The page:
What advice can you give to teachers who’d like to set up a similar geocaching program in their classrooms?

I would say that it takes a lot of consistency. The reason the classroom competition works is because I start each class with a very brief update on the team scores and any activity for each team’s travel bug, geocaches, and students who solved an Academic Puzzle.

 

You also started a geocaching club at your school. Could you tell us more about it?

The geocaching club has been a blast. The club focuses on making and hiding creative caches. The only rule of geocaching club is that the caches they create have to be Mystery Caches, with a puzzle that uses what they are learning from one of their classes. Club members have made Chemistry, Music, and Latin puzzle caches, with many more to come. Soon we will be organizing CITO events to support our community.

Educaching 7th
7th grade educaching

Anything else you’d like to add?

Life is Good! Cache-On!

 

Dr. Polley geocaches under the usernames MrPolleyClass and The Scarlet Beaver. If you are an educator and have an interest in incorporating geocaching in your classroom, Dr. Polley is a fantastic resource. Feel free to reach out to him through Geocaching.com.

And on another note, if you’ve hidden a Mystery cache, know that your geocache description could be circulating around his classroom!

Dr. Polley
Dr. Polley is the best!

“Diary of a Wimpy Kid” Author Talks Geocaching

diary of a wimpy kid

Geocaching partnered with Diary of a Wimpy Kid author Jeff Kinney to create a fun set of Diary of a Wimpy Kid: The Long Haul trackable tags to celebrate the book’s release last year. What you may not know is that the Wimpy Kid trackables came about because Jeff Kinney is a geocacher. He enjoys taking his kids out on geocaching adventures. We are thrilled that he wanted to share one of his geocaching experiences with us.

If you are following his series, you will be excited to learn that the next book, Diary of a Wimpy Kid: Old School, will be released on November 3, 2015. This book is particularly exciting because it will go on sale on the same day in 90 countries around the world, which has never been done by any book before!

Kinney shared one of his geocaching experiences with us, in his own words.

jeff kinney
Geocacher and author, Jeff Kinney poses with Greg Heffley from his Diary of a Wimpy Kid series.

By Jeff Kinney

When I first learned about geocaching a few years back, I was thoroughly confused. People have stored little treasures in hiding places all around me? It seemed like an odd pastime to me. But mysterious and exciting at the same time.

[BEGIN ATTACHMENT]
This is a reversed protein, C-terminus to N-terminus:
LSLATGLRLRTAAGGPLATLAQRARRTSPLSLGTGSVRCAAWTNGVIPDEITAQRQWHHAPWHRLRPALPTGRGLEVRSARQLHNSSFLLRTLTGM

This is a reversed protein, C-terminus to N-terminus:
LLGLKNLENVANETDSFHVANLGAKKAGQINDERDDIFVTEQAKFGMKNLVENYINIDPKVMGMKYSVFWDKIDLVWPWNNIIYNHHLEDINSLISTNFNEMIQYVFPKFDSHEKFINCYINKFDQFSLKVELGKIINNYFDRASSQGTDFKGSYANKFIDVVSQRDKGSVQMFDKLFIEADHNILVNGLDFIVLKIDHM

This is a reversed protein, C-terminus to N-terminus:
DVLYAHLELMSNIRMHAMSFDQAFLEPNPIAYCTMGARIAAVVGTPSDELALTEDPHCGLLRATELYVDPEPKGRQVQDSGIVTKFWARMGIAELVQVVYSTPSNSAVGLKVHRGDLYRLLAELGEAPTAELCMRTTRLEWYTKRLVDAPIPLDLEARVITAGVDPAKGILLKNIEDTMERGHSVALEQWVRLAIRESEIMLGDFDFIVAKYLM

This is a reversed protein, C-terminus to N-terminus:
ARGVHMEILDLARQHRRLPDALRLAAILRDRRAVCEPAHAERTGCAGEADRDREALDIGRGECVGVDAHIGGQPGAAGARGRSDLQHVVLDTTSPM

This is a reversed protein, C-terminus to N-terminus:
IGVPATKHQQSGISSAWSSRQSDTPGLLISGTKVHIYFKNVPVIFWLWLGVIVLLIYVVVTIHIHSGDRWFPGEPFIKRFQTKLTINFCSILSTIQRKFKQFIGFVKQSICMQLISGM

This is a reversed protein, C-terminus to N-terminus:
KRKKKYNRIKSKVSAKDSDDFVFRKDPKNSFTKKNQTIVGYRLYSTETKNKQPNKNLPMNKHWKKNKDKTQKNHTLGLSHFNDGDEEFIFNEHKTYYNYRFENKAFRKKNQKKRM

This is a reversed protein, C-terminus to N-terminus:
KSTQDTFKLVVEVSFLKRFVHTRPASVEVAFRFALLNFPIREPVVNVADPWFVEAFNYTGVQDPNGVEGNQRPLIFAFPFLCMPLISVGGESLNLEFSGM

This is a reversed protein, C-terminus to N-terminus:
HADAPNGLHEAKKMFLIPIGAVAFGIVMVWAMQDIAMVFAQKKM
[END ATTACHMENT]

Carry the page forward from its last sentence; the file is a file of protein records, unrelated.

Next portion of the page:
I was looking for something fun (and cheap) to do with my two sons. And so I downloaded the Geocaching app. I was ready to head off into the wilderness some miles away, armed with a walking stick and an iPhone, braving ticks and scrambling over felled trees. But as a swarm of blue dots filled the map on my screen, I was surprised (alarmed?) to find that there was a hidden treasure not 200 yards from the back of my house.

Now this was exciting. I made sure my kids had adequate footwear and we headed out, stepping from the verdant grass of our backyard into actual raw nature. There was some scrambling and some hopping over creeks formed by snow melt runoff. There was some negotiating of brambles. There may have even been some burs. I’ll admit, I’m not exactly the outdoor type, so the thrill of forging my way through the wild… with two of my progeny in tow… had the feeling of real danger.

Eventually, we reached a clearing where power lines cut through the woods (OK, so maybe it wasn’t raw nature). By now, we were getting close. The pulsing blue dot was nearby, but where could the hiding spot be? These were early days of GPS pinpointing, and the dot hopped madly around the screen. It seemed that our quarry was on the move, taunting us.

I was waiting for the dot to stop. Then we’d creep up on it, look down, and find the treasure at our feet.

My kids must’ve detected the confusion on my face. This was a strange ordeal for them to begin with, so the sight of me spinning in place and shaking my iPhone violently didn’t give them a feeling of confidence.

But then I realized I needed to start thinking like the first person who had decided that this was the place to hide a cache. I gave up on the teleporting dot on my phone and started using my eyes.

My eyes fell to a fallen tree. It was all starting to come together. But where was the cache? Under the tree? Oh no! Did someone place a cache in this spot and a tree fell on it? This was going to be very hard to explain to my sons.

By then, my eldest son had climbed over the tree to investigate it from a different angle. And that’s when he found it. A plastic box, hidden in a hole in the log.

A real eureka moment. Inside the box was a giant pencil. A decent treasure for the effort put in. We added our names to the log, proud members of a long list of explorers who had come to the same spot, but from different starting places.